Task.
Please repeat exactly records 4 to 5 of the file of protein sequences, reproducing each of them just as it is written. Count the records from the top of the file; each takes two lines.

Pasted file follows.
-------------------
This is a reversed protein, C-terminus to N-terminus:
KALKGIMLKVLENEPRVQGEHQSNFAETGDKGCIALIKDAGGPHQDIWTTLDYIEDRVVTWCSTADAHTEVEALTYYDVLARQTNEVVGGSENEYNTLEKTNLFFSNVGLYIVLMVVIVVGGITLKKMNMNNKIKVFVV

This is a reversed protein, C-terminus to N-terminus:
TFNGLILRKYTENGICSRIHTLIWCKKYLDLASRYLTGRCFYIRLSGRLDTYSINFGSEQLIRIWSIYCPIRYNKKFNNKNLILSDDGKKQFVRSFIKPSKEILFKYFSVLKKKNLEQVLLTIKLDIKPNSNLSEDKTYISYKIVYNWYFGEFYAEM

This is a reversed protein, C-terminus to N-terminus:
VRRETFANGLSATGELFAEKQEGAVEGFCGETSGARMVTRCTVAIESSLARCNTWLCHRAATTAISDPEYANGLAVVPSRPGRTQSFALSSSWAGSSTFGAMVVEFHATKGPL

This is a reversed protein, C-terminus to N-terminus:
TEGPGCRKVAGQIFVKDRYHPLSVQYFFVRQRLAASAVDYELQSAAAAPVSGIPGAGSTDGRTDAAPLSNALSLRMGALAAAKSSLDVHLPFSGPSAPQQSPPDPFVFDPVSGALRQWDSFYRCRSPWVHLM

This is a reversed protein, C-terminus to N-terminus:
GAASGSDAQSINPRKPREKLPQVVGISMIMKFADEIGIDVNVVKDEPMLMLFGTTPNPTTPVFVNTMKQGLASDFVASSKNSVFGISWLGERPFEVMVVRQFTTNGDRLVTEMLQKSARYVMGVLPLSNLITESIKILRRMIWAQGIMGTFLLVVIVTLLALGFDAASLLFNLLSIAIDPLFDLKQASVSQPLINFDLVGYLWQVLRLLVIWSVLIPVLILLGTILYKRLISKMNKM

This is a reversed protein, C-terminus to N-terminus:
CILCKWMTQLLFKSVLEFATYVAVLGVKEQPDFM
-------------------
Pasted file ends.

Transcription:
This is a reversed protein, C-terminus to N-terminus:
TEGPGCRKVAGQIFVKDRYHPLSVQYFFVRQRLAASAVDYELQSAAAAPVSGIPGAGSTDGRTDAAPLSNALSLRMGALAAAKSSLDVHLPFSGPSAPQQSPPDPFVFDPVSGALRQWDSFYRCRSPWVHLM

This is a reversed protein, C-terminus to N-terminus:
GAASGSDAQSINPRKPREKLPQVVGISMIMKFADEIGIDVNVVKDEPMLMLFGTTPNPTTPVFVNTMKQGLASDFVASSKNSVFGISWLGERPFEVMVVRQFTTNGDRLVTEMLQKSARYVMGVLPLSNLITESIKILRRMIWAQGIMGTFLLVVIVTLLALGFDAASLLFNLLSIAIDPLFDLKQASVSQPLINFDLVGYLWQVLRLLVIWSVLIPVLILLGTILYKRLISKMNKM